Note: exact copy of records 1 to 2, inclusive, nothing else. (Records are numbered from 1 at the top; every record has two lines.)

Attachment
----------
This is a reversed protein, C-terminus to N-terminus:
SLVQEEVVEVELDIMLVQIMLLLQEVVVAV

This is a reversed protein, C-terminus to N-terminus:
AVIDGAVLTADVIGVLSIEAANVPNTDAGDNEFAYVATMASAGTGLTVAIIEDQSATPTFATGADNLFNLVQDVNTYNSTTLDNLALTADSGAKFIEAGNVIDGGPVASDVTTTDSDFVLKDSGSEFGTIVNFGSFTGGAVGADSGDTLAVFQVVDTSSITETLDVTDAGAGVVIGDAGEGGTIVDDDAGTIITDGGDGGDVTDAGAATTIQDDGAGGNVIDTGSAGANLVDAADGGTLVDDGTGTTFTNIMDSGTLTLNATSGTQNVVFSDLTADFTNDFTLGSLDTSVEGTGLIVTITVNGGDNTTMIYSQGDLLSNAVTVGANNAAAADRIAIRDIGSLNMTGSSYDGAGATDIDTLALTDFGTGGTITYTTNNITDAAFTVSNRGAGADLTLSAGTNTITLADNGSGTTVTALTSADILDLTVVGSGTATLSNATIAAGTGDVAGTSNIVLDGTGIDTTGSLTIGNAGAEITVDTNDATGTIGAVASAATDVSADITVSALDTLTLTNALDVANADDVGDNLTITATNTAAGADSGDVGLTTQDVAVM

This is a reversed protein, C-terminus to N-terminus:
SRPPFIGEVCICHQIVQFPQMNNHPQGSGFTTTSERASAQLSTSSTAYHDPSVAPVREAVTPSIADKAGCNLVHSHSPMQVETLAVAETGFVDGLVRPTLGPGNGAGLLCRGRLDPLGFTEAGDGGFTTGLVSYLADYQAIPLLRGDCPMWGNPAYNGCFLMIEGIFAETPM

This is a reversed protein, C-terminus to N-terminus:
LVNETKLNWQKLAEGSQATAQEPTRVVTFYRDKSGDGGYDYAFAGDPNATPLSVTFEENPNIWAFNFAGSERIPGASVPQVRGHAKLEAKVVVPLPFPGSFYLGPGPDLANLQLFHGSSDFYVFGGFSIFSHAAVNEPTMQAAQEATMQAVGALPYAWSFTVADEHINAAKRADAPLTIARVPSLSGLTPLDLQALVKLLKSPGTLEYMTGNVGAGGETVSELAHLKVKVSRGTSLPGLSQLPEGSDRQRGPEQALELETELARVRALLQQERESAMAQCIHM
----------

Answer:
This is a reversed protein, C-terminus to N-terminus:
SLVQEEVVEVELDIMLVQIMLLLQEVVVAV

This is a reversed protein, C-terminus to N-terminus:
AVIDGAVLTADVIGVLSIEAANVPNTDAGDNEFAYVATMASAGTGLTVAIIEDQSATPTFATGADNLFNLVQDVNTYNSTTLDNLALTADSGAKFIEAGNVIDGGPVASDVTTTDSDFVLKDSGSEFGTIVNFGSFTGGAVGADSGDTLAVFQVVDTSSITETLDVTDAGAGVVIGDAGEGGTIVDDDAGTIITDGGDGGDVTDAGAATTIQDDGAGGNVIDTGSAGANLVDAADGGTLVDDGTGTTFTNIMDSGTLTLNATSGTQNVVFSDLTADFTNDFTLGSLDTSVEGTGLIVTITVNGGDNTTMIYSQGDLLSNAVTVGANNAAAADRIAIRDIGSLNMTGSSYDGAGATDIDTLALTDFGTGGTITYTTNNITDAAFTVSNRGAGADLTLSAGTNTITLADNGSGTTVTALTSADILDLTVVGSGTATLSNATIAAGTGDVAGTSNIVLDGTGIDTTGSLTIGNAGAEITVDTNDATGTIGAVASAATDVSADITVSALDTLTLTNALDVANADDVGDNLTITATNTAAGADSGDVGLTTQDVAVM